By Jackson Curreri
June 1, 2014

As part of my internship with Liberti Church, I will have the privilege of living in intentional community at the Aquinas Center in South Philly. The Center is connected to the Saint Thomas Aquinas Roman Catholic Church, and one of the facility’s primary goals is to serve and assist South Philly’s immigrants. As I live and commune within the parish, I will be able to learn from and interact with these unique immigrant groups.  At the same time, I want to express the vast challenges many of these immigrants face as a result of United States immigration enforcement laws and procedures.

Many immigrants who live in South Philly are considered undocumented, meaning their presence here has not been approved by the government and if identified, they may be subject to detention and deportation. Additionally, undocumented immigrants cannot obtain a driver’s license, and undocumented students are unable to attend colleges and universities at in-state rates. Instead, students must pay the same out-of-state rates that international students must pay, even if they have been living in the United States since infancy. Undocumented immigrants are subject to mistreatment by employers as well. Employers will underpay and overwork undocumented workers, and these workers are powerless to turn to authorities for help, because they know if they do their employers will report them to ICE (Immigration and Customs Enforcement). Once ICE gets involved they begin the process off deporting the undocumented immigrant. This process often includes detention in for-profit prisons where immigrants with no criminal record are housed side by side with immigrants whom are guilty of committing violent felonies. In these conditions women are particularly vulnerable. There are documented cases of sexual assault on women by both “inmates and detention center workers” (José Villalobos, from "Promises and Human Rights").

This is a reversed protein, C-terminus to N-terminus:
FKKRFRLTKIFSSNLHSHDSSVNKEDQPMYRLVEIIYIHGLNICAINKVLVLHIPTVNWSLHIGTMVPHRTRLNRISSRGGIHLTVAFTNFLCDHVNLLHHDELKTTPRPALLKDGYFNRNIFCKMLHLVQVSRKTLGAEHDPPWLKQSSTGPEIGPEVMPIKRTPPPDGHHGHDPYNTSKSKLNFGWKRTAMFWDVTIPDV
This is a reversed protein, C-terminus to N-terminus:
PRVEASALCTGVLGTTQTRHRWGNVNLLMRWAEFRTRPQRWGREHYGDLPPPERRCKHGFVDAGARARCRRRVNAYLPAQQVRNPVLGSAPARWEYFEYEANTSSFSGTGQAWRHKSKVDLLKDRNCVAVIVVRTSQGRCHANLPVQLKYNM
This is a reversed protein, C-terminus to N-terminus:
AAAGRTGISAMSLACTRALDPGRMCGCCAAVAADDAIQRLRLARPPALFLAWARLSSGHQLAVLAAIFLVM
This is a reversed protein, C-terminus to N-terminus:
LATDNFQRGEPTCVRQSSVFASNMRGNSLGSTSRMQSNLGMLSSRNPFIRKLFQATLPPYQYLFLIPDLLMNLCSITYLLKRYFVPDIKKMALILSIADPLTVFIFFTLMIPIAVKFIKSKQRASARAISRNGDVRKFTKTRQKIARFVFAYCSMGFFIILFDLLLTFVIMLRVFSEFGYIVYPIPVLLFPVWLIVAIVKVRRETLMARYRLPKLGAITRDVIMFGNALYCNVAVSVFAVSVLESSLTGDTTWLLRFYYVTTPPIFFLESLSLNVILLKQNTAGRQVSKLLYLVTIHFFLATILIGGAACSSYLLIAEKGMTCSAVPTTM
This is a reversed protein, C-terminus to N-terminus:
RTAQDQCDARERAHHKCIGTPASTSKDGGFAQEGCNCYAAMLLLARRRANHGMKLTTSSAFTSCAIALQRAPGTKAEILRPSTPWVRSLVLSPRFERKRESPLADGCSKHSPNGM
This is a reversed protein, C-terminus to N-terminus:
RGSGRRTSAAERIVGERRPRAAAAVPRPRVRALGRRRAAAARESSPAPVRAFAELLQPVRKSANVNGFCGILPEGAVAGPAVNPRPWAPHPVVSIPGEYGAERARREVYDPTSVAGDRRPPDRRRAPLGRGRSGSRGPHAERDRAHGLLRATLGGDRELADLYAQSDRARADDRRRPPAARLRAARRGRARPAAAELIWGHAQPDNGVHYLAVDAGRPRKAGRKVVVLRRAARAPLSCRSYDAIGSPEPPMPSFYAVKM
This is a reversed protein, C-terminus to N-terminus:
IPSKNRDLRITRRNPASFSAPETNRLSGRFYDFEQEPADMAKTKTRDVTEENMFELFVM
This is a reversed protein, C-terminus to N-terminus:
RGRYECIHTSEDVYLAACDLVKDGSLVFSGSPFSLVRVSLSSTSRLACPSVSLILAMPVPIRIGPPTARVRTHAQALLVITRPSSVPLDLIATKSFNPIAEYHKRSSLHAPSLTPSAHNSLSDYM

It is within this reality that I want to remind all of my Christian brethren of our call to love other as Christ loved us (John 13:34). This call by Christ to radically love others by sacrificing of ourselves for others is modeled by Christ’s decision to die for those who had rejected him rather than respond with violence and judgment. We must recognize that this call is not limited to those with whom we choose to love; instead Jesus calls us to love the other as he loved us. This does not leave room for us to withhold love and sacrifice for immigrants, because we view them as being here illegally. Christ’s call to serve does not recognize worldly boundaries of Jew and Gentile, American and Hispanic, Christian and Muslim. So Liberti Church, let us love our immigrant neighbors. 

Jackson grew up in Perry Hall, Maryland which is near Baltimore. He played the clarinet and guitar in high school, and is currently studying Theology at Eastern University, and might double major in Sociology. He participates in several campus ministries including a homeless ministry and concert band, and is the treasurer for the Eastern Theological society. In his free time, Jackson enjoys making music with his friends and am a member of an amateur band known as the Fridge Magnetiers and the Jackson Curator. He is very excited about this opportunity to serve the Philadelphia community. 

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